This most-wanted WW2 spy rescued Jews and POWs, blew up Nazi trains, and used an X-rated radio rhyme to identify herself to Britain.
In 1915, this rowdy Puerto Rican activist was arrested for wearing pants in public. It wouldn't be the last time she wore pants, or got arrested.
One of the most powerful women in Zulu history, this cursed princess did what was necessary to protect the realm.
When a soldier raped her, this woman tossed him in a well and threw rocks at him until he died.
Spy, smuggler, saboteur, partisan: this Jewish woman refused to go like a lamb to the slaughter, and fought the Nazis tooth and nail... even after the war, when she, alongside others, poisoned thousands of Nazi POWs in a revenge plot.
As a Holocaust survivor, her poetry was too dark for some, but it was perfect for death metal.
She wrote 270 Wikipedia articles in a single year -- “I had a target for doing one a day, but sometimes I get too excited and do three.”
One of the first Indian women to practice law, she fought against -- and inside of -- a system that held no room for her.
Born without arms or legs, this artist learned to write, sew, and paint with her mouth - and came to work for kings and queens.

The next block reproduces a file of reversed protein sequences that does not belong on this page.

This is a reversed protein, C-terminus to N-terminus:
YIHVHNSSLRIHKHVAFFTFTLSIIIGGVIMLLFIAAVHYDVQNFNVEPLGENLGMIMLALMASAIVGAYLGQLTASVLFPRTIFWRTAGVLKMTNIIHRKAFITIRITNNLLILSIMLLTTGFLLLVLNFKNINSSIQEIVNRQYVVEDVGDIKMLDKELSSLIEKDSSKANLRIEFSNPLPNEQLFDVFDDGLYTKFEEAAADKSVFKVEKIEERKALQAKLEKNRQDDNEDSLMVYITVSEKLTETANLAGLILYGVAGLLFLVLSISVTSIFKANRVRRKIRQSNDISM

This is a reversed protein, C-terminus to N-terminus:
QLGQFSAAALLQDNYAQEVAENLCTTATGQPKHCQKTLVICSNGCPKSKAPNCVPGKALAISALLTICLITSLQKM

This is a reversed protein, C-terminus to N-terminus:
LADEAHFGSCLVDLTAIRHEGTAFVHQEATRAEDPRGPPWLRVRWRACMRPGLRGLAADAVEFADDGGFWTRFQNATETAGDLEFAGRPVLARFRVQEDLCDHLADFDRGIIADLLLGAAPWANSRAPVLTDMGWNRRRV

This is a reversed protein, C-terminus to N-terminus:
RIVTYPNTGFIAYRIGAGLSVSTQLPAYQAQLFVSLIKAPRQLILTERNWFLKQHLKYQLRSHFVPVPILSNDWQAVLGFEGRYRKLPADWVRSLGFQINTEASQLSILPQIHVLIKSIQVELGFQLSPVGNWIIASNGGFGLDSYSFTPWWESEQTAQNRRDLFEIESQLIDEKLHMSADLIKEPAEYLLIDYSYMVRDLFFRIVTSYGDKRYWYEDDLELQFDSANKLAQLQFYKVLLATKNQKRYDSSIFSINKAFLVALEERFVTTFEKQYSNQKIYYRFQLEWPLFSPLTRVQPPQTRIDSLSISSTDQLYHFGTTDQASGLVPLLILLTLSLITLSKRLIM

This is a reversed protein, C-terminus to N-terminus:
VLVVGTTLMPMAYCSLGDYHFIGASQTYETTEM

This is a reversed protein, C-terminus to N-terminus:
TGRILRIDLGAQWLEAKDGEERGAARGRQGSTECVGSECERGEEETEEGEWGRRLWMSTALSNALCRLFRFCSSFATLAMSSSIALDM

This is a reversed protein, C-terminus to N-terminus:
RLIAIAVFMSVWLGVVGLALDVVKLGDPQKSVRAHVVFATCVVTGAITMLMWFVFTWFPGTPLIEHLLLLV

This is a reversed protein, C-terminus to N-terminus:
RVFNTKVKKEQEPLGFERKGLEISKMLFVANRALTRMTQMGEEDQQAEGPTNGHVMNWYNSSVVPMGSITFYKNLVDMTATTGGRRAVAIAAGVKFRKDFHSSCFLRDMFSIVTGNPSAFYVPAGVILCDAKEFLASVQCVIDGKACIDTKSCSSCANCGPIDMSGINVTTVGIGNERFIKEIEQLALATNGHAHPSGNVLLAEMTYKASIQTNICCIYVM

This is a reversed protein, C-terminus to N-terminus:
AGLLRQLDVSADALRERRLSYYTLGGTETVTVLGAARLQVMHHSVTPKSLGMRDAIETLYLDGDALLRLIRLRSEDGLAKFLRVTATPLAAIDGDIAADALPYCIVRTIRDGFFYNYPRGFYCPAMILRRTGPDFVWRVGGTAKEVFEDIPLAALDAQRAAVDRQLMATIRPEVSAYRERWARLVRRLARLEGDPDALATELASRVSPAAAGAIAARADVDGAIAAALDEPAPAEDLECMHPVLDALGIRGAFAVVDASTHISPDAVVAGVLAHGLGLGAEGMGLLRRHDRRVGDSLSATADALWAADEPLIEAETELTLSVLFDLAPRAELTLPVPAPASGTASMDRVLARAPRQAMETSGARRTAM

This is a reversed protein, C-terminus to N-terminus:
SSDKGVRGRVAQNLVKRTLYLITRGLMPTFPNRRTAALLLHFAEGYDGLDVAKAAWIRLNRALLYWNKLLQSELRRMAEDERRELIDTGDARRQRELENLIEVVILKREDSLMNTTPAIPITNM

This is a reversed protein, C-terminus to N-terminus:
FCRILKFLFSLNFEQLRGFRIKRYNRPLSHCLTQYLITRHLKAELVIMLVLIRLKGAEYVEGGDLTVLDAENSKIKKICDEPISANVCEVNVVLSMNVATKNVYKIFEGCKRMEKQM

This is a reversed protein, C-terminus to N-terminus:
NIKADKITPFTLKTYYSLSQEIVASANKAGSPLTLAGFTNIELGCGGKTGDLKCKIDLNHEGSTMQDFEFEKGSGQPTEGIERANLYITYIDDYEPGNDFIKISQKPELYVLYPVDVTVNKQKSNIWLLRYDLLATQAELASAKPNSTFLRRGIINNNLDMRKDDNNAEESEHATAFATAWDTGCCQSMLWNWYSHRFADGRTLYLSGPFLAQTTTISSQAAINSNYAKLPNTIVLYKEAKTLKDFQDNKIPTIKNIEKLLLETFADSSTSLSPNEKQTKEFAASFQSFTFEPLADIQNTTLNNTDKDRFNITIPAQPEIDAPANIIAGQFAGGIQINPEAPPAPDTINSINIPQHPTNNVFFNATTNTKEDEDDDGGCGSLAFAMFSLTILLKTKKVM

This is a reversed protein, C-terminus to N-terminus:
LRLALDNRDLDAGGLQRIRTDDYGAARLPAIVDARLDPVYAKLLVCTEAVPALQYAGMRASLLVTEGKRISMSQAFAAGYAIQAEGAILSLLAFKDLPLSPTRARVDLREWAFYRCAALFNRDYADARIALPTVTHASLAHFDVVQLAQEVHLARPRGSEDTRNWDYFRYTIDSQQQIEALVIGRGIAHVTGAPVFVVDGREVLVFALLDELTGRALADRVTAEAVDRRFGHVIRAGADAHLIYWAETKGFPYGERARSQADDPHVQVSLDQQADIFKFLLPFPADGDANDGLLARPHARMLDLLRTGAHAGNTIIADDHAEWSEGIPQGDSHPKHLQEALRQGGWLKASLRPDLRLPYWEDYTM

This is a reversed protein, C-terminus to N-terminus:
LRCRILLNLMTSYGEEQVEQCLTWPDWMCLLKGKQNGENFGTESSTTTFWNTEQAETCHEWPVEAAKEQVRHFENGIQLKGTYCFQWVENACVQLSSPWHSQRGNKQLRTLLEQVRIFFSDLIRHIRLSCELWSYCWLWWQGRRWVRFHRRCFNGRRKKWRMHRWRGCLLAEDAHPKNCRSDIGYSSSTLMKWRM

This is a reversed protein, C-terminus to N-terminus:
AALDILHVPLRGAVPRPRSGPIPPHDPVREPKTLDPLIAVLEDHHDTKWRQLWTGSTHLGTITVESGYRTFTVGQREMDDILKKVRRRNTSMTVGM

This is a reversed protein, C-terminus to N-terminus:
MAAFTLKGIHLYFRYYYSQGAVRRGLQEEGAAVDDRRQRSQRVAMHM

Forced to marry a mobster, she escaped, ran for parliament and won -- while obscuring her face. But now, she's showing it freely.
Possibly the most cartoonishly evil woman to have ever existed, this Merovingian queen was an endless source of assassination attempts - including, on one memorable occasion, her own young daughter.
Sword-slinging Arabian heroine who stars as the heroine of an extremely long and entertaining epic tale.
When her deadbeat brothers demanded the impossible, this South African princess carried through, and slayed a dragon.
When she came face-to-face with a great monster, this mother saved her child and herself through bravery, quick thinking, and great culinary skills.
The first European woman to end up in New Zealand, Charlotte Badger was part pirate, part adopted Maori, and part mom. Which part is which is somewhat lost to history.